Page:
Author

White

Date of Award

8-1986

Degree Name

Master of Arts

Department

Psychology

First Advisor

Dr. Kay Malott

Second Advisor

Dr. Alan Poling

Third Advisor

Dr. Frederick Gault

Access Setting

Masters Thesis-Open Access

Abstract

After receiving intermittent exposure to a tone (3000 Hz, 100 db, SPL), rats were tested on a hot plate for analgesia. Rats that received tone alone showed a higher average paw-lick latency than rats that received either naloxone or saline alone. This result indicates that the auditory stimulus used in this study can be considered a neurogenic stressor and may be added to the list of various noxious stimuli that prouces analgesic effects. Naloxone given to tone-treated subjects produced mean paw-lick latencies were comparable to control group latencies for the first two treatment sessions and to tone group latencies for the last four treatment sessions. However, the difference between the tone group and naloxone pre-treated tone group was not significant. The failure to find a reversal of the analgesic effect by naloxone supports the position that both opiate (naloxone sensitive) and non-opiate (naloxone insensitive) systems may be involved in the modulation of stress. The results also suggest that the nature of stress and its temporal features may determine which system can be selectively activated by environmental stimuli.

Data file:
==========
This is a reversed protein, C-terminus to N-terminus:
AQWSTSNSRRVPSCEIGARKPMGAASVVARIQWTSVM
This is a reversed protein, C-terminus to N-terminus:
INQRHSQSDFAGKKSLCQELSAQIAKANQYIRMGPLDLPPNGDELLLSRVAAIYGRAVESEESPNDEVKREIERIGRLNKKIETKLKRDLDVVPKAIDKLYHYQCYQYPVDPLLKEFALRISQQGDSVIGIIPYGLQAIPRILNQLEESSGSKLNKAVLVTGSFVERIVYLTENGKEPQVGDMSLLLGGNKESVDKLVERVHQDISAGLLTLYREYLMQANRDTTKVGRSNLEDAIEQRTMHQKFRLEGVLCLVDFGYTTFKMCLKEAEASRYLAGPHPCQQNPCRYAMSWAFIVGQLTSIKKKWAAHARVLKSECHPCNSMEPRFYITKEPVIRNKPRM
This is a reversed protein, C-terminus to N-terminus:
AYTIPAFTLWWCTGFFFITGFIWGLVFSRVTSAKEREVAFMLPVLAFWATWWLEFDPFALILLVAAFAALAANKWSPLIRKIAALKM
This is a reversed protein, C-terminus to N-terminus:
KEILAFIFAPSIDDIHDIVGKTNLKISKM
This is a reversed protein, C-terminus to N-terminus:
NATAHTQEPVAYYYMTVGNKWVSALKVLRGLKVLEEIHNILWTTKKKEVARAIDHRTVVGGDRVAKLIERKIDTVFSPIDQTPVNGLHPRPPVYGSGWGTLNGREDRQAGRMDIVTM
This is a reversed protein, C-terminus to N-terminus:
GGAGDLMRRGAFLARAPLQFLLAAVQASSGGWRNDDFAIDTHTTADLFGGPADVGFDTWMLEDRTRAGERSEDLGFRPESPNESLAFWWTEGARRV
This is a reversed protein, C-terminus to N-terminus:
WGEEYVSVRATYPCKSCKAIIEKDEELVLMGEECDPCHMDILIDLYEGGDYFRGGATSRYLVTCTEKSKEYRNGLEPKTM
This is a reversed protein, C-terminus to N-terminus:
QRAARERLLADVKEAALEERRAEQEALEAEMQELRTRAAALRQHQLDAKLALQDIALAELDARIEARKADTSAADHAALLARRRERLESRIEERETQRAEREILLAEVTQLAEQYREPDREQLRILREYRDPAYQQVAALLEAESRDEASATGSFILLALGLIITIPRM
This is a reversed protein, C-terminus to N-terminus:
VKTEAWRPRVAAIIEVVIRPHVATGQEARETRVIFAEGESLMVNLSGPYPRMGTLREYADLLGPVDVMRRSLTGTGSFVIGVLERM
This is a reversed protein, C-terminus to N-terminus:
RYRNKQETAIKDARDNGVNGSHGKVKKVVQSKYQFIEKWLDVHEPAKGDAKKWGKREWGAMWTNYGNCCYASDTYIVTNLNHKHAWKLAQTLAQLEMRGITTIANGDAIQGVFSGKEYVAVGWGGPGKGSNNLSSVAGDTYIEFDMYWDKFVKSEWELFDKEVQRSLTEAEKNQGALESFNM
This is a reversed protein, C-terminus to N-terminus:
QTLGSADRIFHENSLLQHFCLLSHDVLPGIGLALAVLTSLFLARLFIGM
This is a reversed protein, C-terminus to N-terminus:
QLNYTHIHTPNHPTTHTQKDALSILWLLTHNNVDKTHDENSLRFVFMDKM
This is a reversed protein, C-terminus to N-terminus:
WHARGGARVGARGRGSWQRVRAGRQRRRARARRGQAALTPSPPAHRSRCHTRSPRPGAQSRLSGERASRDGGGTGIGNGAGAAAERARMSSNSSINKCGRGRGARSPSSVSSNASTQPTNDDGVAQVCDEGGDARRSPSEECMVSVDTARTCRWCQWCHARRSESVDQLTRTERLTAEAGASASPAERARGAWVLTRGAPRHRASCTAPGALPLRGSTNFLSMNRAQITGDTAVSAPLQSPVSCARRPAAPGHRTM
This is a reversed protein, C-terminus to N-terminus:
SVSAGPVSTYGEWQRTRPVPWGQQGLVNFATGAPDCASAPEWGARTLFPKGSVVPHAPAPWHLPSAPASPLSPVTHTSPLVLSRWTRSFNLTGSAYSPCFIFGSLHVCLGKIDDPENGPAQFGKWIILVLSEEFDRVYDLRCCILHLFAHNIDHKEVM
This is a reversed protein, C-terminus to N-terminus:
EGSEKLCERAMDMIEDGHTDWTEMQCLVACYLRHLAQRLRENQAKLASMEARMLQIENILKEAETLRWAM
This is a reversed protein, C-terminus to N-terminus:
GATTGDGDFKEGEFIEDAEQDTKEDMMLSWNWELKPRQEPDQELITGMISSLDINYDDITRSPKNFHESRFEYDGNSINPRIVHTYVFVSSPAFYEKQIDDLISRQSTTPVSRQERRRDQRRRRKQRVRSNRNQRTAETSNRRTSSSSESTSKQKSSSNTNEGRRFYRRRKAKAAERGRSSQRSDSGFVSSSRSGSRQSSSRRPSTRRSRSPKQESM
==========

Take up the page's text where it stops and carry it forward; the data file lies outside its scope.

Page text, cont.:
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Psychology Commons

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